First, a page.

The Larger Catechism #64-65

The Larger Catechism

Questions 64-65

 

64.       Q. What is the invisible church?

A. The invisible church is the whole number of the elect, that have been, are, or shall be gathered into one under Christ the head. [268]

65.       Q. What special benefits do the members of the invisible church enjoy by Christ?

A. The members of the invisible church by Christ enjoy union and communion with him in grace and glory. [269]

Scriptural Defense and Commentary

[268] Ephesians 1:10. That in the dispensation of the fulness of times he might gather together in one all things in Christ, both which are in heaven, and which are on earth; even in him. Ephesians 1:22-23. And hath put all things under his feet, and gave him to be the head over all things to the church, Which is his body, the fulness of him that filleth all in all. John 10:16. And other sheep I have, which are not of this fold: them also I must bring, and they shall hear my voice; and there shall be one fold, and one shepherd. John 11:52. And not for that nation only, but that also he should gather together in one the children of God that were scattered abroad. [269] John 17:21. That they all may be one; as thou, Father, art in me, and I in thee, that they also may be one in us: that the world may believe that thou hast sent me. Ephesians 2:5-6. Even when we were dead in sins, hath quickened us together with Christ, (by grace ye are saved;) And hath raised us up together, and made us sit together in heavenly places in Christ Jesus. John 17:24. Father, I will that they also, whom thou hast given me, be with me where I am; that they may behold my glory, which thou hast given me: for thou lovedst me before the foundation of the world.

The Invisible Church

Having spent some time on the nature and benefits of the visible church, we now will consider the definition and benefits of being part of the invisible church. We have already noted how the Bible tends use the word “church” in broad and narrow ways. Local churches are mentioned (church in Laodicea) and the divines have defined those uses as denoting the “visible” church. It also uses the term in a broader sense, to represent all the true people of God — “Christ loved the church and gave himself up for her” (Eph. 5:25). The church is His body (Eph. 1:22) and this specific body is the one for whom He died.

As noted in question 61 (“Are all they saved who hear the gospel, and live in the church?”), only the “true members of the church invisible” are saved. Therefore, it is incumbent upon us all to see to it that we are truly members of the church invisible. Once again, we must state emphatically that true members of the invisible church are ordinarily members of the visible church though true members of the visible church are not always members of the invisible church.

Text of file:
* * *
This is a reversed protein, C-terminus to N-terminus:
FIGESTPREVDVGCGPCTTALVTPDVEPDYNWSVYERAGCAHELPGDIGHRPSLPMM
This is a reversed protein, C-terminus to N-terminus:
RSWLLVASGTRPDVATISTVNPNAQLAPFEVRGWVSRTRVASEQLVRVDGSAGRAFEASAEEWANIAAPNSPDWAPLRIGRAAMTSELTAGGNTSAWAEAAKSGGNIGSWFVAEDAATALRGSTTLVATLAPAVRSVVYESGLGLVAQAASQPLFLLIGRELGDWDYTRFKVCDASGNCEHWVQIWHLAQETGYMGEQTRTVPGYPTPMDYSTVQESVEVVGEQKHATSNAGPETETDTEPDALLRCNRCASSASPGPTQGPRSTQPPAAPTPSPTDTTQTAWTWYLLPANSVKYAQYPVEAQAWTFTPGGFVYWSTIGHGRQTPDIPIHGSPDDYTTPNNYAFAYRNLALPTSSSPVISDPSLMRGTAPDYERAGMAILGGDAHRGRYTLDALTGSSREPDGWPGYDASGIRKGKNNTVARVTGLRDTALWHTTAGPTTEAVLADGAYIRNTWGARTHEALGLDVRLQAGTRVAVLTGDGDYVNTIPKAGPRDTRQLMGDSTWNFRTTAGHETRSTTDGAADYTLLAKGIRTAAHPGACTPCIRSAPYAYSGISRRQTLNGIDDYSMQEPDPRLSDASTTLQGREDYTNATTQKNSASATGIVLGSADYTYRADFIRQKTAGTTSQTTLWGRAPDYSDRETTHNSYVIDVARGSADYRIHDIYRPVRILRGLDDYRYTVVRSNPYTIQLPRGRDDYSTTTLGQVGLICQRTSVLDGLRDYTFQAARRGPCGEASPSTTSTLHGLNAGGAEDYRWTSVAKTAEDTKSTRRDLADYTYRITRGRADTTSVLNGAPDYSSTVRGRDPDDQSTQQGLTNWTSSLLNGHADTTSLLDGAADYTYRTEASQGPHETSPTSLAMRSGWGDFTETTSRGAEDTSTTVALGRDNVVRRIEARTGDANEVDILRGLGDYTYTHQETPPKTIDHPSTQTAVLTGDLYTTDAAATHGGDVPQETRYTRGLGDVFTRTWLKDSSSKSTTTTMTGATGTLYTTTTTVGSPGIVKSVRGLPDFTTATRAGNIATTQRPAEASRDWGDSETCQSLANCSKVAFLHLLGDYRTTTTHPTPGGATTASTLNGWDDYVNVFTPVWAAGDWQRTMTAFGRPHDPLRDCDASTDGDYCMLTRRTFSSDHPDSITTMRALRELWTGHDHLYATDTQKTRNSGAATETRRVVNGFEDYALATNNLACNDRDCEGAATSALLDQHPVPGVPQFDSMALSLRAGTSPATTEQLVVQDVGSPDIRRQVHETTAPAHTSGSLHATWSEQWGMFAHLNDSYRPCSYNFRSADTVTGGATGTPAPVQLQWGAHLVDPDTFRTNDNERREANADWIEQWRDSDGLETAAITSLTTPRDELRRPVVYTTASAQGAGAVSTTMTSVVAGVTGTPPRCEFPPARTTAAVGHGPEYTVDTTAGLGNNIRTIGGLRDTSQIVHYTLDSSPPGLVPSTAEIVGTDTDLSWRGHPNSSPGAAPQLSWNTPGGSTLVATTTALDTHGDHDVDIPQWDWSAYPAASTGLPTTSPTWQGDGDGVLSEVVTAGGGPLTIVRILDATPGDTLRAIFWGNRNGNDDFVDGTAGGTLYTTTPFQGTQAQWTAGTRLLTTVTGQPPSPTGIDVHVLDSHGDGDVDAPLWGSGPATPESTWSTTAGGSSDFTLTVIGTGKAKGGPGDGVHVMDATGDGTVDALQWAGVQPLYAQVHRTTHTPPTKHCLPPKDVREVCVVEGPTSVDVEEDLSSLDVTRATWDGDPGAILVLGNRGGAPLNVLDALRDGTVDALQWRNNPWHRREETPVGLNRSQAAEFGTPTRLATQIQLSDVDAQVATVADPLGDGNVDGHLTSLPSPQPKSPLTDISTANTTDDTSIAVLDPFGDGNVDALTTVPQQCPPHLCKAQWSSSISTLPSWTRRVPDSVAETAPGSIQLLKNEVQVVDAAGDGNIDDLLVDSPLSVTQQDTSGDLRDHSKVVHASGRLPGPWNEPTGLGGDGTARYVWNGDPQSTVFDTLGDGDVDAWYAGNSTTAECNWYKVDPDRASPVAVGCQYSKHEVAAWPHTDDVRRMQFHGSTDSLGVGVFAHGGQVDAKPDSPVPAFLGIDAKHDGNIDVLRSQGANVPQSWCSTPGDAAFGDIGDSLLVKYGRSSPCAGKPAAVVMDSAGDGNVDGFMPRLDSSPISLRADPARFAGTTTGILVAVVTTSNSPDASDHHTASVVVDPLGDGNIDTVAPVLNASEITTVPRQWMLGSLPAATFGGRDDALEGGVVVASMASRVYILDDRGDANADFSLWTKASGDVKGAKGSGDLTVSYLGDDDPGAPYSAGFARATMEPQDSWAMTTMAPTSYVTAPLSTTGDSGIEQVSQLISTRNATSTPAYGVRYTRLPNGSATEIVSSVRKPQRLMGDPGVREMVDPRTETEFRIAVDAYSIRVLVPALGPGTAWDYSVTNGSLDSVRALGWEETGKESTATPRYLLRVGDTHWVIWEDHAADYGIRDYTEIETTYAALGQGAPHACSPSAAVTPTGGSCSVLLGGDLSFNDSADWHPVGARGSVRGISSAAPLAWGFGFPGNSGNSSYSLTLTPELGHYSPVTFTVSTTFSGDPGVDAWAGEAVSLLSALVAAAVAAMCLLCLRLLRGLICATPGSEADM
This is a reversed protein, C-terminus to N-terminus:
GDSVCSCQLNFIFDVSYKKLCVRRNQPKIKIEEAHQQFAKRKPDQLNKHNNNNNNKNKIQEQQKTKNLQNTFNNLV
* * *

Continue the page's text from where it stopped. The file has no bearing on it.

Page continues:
Johannes Vos says that the church is invisible because “we cannot see exactly who — or how many there are who — are members of it. Only God knows the full number, and their exact identity.” (142) Ultimately, only God knows and His judgment is the only thing that counts. Each member of the visible church should earnestly make their calling and election sure (cf. 2Pet. 1:10).

There are some who are uncomfortable with this distinction and believe it has created problems in the modern church. D. Wilson, said, “How many times have we heard someone claim his membership in the invisible church as his grounds for disparaging the church he ought to be joining?”[1] This happens but not as much as Wilson lets on. People have always abused orthodox doctrines for perverse ends and some have abused the visible/invisible distinction to justify bad behavior. We ought not to throw out the proverbial baby with the bathwater.

Wilson said in another place the following, “Modern evangelical Protestants have tended to say that the invisible Church is the real one, which is why we tend to have such a low view of the churches we can actually see.” [2] Most evangelicals do not even know anything about the visible/invisible church. They tend to repudiate any doctrine of the church or are simply clueless about the existence of any ecclesiology— the problem is not in the distinction within ecclesiology but rather the absence of any ecclesiology. At best, the distinction is a convenient excuse and not the cause for the low view of the church. I’m convinced that this error is due in part to the neglect of faithful teaching on this matter.

Wilson and his ilk offer an odd way of correcting this perceived problem. To highlight the importance of the visible church, they end up collapsing the invisible into the visible. He says we need to simply believe that the baptized person is objectively in the covenant and that is good enough, stay in the visible covenant and you have your assurance.[3] The person finds his assurance in his baptism. He thinks we ought not to consider the marks in our own lives or even to see if we are elect.[4]